Kelly, this may be a huge question, but as this film is your screenwriting and directorial debut, what did you learn from the partnership?
Kelly: (laughing) Do you have several hours? Man…a lot of things.
Number one, I think that the process of making the film is really about a search for the truth. Everything you’re doing is about trying to get closer to whatever the truth is about this particular age and this particular character.
A lot of times it’s messy, and it’s a lot of things at once. But it’s about constantly asking “is this as true as it could be?” or “are we really getting this right?” and learning to be inexhaustible about that.
James: Nobody had to teach you that!
Kelly: But it was important to me to see you be inexhaustible about that. It showed me that it was worth killing yourself over, you know what I mean? That was a big thing to me.
I think another thing is that there are no small things. The details really, really matter, especially when you’re trying to capture something honestly. If one little detail is off – if the way a character says something isn’t really the way an actual teenager would say it – I think that can lift an audience out of the film.
James: And there was also the costume. She went nuts over that.
Kelly: It’s amazing – it requires incredible precision.
And the last thing I’ll say that I think is good for anybody writing or directing – and this is a big thing I learned from Jim – is to get choices. You go to the set with a thing in your head…but I learned how important it is to try a lot of variations of that. And to let the actors guide what happens.
But get choices, because so much of your movie is made in the editing room. And you’ll really want those choices when you can see the whole movie in context. You’ll want to be able to say “We need a little more of this and a little less of that”.
There’s a line early on where Nadine is describing her new best friend as a child, and she says “She dressed like a small elderly gentleman”. It was so unexpected, but hilarious and something that really stuck with me.
Kelly: Others have said the same thing!
James: You know Ramona, what you just said really hit me – I think I just had an insight into the picture. You’re the second or third person to mention that line of narration. And when a line of narration registers like that, the narrator becomes somebody the audience trusts because they get rewarded in a way they didn’t anticipate.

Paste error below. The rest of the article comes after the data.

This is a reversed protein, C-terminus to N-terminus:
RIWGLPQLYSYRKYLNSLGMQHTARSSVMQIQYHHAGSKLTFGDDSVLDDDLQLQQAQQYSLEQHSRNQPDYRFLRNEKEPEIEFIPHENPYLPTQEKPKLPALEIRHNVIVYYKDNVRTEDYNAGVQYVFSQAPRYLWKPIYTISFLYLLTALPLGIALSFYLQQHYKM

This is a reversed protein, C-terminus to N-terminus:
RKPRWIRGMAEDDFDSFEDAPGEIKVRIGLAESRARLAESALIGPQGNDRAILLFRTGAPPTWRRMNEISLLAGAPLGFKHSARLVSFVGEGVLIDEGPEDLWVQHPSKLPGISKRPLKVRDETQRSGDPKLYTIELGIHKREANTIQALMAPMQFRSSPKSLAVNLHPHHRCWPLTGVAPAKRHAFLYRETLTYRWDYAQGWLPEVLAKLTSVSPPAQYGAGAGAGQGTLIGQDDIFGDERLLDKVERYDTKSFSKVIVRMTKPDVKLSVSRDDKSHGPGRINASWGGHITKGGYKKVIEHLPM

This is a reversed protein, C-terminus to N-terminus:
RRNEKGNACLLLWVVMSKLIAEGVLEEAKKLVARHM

That line becomes so damn important because now when the narrator talks, you’re on their side. And speaking of creative screenwriting, I just think that’s a big deal about narration. The narrator has just entertained you in a way you didn’t expect.
James, what was it you saw in this script that made you want to get behind the film?
James: It was more a sense of Kelly than the script, in all honesty. It was more the energy that was going to be uncoiled…and she did say nobody would ever work harder and that was true.
But the hard work was not in refining that script. The hard work was just to clear the runway for her voice to happen. So it wasn’t really about “will this idea make the screenplay?” It was just one of the most extraordinary things when I read that second draft.
James, you’ve been in filmmaking for many years and have seen it change immensely. How do you feel about the industry today, specifically for screenwriters?
James: Writer is king in television. And television is undergoing a sustained renaissance. I think it’s great. If you’re a showrunner on a comedy show, it’s great. Television series, to me, still remains the best job there is.
Television is very writer-oriented and so is my little company, Gracie Films. It’s always about a writer having a good measure of control over their work. We also think that, knock on wood, no writer is ever going to be rewritten by another writer. So that’s been good and it’s been good to be around. It’s what I believe. And from what I’m hearing about this year, if it’s a great year for film, it’s a great year for screenwriters.
Is there any advice you could offer our readers?
James: The edge a writer always has is you can’t stop them from writing. With so many other professions, you need like 19 people to get together. Here the blessing is the curse. I always console myself when things seem grim and all pictures are like every other picture by remembering there’s always somebody typing away who’s going to change something.
Featured image: Hailee Steinfeld as Nadine and Hayden Szeto as Erwin in The Edge of Seventeen Photo by Murray Close – © 2015 STX Productions, LLC. All rights reserved.